Barkindo Laments Contradictions in Global Push for Cleaner Fuels

Emmanuel Addeh

Secretary General of the Organisation of Petroleum Exporting Countries (OPEC), Dr Sanusi Barkindo, has bemoaned the contradictions in the world’s richest countries’ call for more oil production and at the same time stopping investment in the sector.

In a keynote address at the Atlantic Council Global Energy Forum in Washington DC, United States, the Nigerian-born OPEC chief insisted that the world needed to ensure that energy remains affordable for all.

 In addition, the outgoing Secretary General stated that there was the need to transition to a more inclusive, fair, and equitable world in which every person has access to energy as referenced in UN Sustainable Development Goal 7.

While admitting that countries should reduce emissions, however he maintained that oil has a role to play in each part of the process.

He reiterated that to put energy demand growth in some context, OPEC continues to see global energy demand rising by 28 per cent in the period by 2045, clearly requiring huge investments.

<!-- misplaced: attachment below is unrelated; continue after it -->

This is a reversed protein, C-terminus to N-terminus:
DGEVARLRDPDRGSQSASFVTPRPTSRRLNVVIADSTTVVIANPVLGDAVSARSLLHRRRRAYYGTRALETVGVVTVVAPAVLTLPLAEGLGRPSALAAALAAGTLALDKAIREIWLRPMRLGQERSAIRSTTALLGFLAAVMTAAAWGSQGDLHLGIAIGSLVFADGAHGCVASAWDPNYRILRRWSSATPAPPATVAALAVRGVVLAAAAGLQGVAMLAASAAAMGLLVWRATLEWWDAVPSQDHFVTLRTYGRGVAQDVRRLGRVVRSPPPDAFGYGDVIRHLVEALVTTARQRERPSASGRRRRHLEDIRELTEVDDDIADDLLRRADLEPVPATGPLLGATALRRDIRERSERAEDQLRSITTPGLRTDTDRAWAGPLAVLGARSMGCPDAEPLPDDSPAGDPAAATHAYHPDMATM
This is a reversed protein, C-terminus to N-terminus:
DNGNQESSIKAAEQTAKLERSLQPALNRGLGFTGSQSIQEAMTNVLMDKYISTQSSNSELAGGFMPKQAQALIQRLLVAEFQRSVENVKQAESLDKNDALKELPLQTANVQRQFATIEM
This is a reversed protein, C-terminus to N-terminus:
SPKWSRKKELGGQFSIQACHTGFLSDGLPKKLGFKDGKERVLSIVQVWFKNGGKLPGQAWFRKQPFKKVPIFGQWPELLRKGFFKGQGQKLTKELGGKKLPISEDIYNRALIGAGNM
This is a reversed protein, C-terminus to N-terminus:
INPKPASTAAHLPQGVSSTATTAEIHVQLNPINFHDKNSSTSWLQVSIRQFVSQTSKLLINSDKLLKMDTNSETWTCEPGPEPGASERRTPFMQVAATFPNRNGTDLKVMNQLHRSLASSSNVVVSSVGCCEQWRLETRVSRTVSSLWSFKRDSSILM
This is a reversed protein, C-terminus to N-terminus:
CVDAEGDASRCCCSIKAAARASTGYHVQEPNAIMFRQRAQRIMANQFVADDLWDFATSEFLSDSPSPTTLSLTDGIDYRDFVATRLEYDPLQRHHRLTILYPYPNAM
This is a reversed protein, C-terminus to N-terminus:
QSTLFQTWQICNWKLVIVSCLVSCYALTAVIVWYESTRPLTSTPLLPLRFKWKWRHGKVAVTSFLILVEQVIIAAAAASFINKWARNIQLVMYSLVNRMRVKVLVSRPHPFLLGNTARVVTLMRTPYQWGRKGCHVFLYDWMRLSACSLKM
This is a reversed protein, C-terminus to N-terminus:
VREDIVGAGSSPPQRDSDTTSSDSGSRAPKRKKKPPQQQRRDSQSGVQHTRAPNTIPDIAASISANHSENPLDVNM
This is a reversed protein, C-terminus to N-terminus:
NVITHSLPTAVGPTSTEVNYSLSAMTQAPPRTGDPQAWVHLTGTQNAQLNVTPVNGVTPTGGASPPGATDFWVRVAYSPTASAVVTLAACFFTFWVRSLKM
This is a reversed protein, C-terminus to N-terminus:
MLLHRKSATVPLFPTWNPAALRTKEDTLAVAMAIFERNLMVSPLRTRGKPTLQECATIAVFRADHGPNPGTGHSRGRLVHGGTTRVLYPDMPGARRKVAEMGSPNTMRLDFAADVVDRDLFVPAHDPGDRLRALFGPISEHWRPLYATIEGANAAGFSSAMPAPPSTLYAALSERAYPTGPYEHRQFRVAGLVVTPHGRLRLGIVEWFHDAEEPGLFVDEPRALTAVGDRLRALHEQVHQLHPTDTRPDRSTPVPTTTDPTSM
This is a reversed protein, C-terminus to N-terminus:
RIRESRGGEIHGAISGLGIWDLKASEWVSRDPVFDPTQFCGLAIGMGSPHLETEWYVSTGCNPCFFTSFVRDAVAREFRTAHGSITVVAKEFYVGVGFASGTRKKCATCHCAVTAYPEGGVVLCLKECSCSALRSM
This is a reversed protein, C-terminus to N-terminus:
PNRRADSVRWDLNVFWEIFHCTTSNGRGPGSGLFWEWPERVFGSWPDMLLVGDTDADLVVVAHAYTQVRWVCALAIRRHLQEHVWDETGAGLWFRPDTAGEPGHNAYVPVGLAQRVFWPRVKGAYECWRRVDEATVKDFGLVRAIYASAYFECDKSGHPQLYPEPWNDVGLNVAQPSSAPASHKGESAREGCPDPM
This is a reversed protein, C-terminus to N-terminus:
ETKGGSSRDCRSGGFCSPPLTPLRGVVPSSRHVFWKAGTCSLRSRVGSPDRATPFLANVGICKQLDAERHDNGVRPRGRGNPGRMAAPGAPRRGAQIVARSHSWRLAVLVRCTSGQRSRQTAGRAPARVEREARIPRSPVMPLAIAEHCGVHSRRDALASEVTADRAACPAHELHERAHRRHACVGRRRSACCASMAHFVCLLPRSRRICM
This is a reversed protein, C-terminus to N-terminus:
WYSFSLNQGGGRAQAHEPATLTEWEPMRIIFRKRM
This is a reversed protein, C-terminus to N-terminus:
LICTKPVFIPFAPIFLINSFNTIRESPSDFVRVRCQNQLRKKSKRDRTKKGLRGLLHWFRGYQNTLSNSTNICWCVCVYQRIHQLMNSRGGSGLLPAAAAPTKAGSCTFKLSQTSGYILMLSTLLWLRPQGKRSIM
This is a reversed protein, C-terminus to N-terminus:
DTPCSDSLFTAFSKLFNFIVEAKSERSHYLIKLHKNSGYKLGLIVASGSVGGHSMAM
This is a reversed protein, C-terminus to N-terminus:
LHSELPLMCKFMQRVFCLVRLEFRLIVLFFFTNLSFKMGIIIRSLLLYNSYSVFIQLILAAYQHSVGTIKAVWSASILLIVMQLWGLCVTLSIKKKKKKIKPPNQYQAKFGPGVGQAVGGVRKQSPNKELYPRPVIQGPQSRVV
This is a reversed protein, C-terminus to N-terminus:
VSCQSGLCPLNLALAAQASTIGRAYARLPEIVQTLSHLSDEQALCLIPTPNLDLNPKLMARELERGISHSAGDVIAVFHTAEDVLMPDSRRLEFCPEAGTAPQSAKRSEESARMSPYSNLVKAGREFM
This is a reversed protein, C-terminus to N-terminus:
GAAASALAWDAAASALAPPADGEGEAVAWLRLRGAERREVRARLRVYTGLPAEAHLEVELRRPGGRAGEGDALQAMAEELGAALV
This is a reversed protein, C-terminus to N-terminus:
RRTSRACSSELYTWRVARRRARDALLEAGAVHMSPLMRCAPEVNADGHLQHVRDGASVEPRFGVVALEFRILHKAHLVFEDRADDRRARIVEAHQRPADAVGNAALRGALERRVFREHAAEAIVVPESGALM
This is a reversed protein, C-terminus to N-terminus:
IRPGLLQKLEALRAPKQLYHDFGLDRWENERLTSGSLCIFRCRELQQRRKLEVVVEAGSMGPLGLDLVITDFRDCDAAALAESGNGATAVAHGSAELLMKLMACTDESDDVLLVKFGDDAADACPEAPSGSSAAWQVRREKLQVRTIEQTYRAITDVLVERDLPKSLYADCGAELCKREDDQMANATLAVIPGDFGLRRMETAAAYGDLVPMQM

In the same vein, he repeated that the oil industry alone, the OPEC World Oil Outlook sees required investments totalling $11.8 trillion through to 2045. 

Barkindo said that these investments are essential for both producers and consumers, particularly given the huge investment drop of 30 per cent seen in 2020.

“More energy, more investments are required.  However, we also hear conflicting statements on these issues as exhibited most recently by the G7 Ministers of Climate, Energy and the Environment.

“They called for oil and gas producing countries, including reference to OPEC, to play a key role in ensuring stable and sustainable global energy supplies, but at the same time committed themselves to end financing for most overseas fossil fuel projects by the end of 2022. I think there is a saying in English: ‘you can’t have your cake and eat it.’

“To put it simply: if investments are not made globally, if the capital does not flow, and at the same time if consumers are still demanding the product, we could see further major energy insecurity in various forms,” he argued.

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